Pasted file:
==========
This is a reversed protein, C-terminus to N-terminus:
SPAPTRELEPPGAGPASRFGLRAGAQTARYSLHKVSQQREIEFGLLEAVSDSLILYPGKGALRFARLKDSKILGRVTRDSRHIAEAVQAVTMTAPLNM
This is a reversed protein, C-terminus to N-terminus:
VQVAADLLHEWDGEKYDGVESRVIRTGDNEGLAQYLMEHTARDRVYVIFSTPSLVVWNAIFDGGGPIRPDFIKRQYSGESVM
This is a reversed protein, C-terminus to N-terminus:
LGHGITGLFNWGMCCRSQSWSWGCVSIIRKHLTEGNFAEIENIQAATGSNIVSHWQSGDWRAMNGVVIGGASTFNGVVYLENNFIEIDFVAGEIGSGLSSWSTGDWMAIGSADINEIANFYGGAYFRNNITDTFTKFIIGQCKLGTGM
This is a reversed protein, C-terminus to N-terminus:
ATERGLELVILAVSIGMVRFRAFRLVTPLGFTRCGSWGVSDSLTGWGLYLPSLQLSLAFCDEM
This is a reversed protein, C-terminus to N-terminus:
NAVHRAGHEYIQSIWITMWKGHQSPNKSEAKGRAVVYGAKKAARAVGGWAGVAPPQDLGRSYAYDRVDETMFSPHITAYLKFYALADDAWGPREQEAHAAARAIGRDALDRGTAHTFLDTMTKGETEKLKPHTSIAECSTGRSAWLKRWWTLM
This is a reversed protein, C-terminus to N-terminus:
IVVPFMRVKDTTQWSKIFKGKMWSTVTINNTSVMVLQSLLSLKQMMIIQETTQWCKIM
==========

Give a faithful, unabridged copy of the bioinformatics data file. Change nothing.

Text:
This is a reversed protein, C-terminus to N-terminus:
SPAPTRELEPPGAGPASRFGLRAGAQTARYSLHKVSQQREIEFGLLEAVSDSLILYPGKGALRFARLKDSKILGRVTRDSRHIAEAVQAVTMTAPLNM
This is a reversed protein, C-terminus to N-terminus:
VQVAADLLHEWDGEKYDGVESRVIRTGDNEGLAQYLMEHTARDRVYVIFSTPSLVVWNAIFDGGGPIRPDFIKRQYSGESVM
This is a reversed protein, C-terminus to N-terminus:
LGHGITGLFNWGMCCRSQSWSWGCVSIIRKHLTEGNFAEIENIQAATGSNIVSHWQSGDWRAMNGVVIGGASTFNGVVYLENNFIEIDFVAGEIGSGLSSWSTGDWMAIGSADINEIANFYGGAYFRNNITDTFTKFIIGQCKLGTGM
This is a reversed protein, C-terminus to N-terminus:
ATERGLELVILAVSIGMVRFRAFRLVTPLGFTRCGSWGVSDSLTGWGLYLPSLQLSLAFCDEM
This is a reversed protein, C-terminus to N-terminus:
NAVHRAGHEYIQSIWITMWKGHQSPNKSEAKGRAVVYGAKKAARAVGGWAGVAPPQDLGRSYAYDRVDETMFSPHITAYLKFYALADDAWGPREQEAHAAARAIGRDALDRGTAHTFLDTMTKGETEKLKPHTSIAECSTGRSAWLKRWWTLM
This is a reversed protein, C-terminus to N-terminus:
IVVPFMRVKDTTQWSKIFKGKMWSTVTINNTSVMVLQSLLSLKQMMIIQETTQWCKIM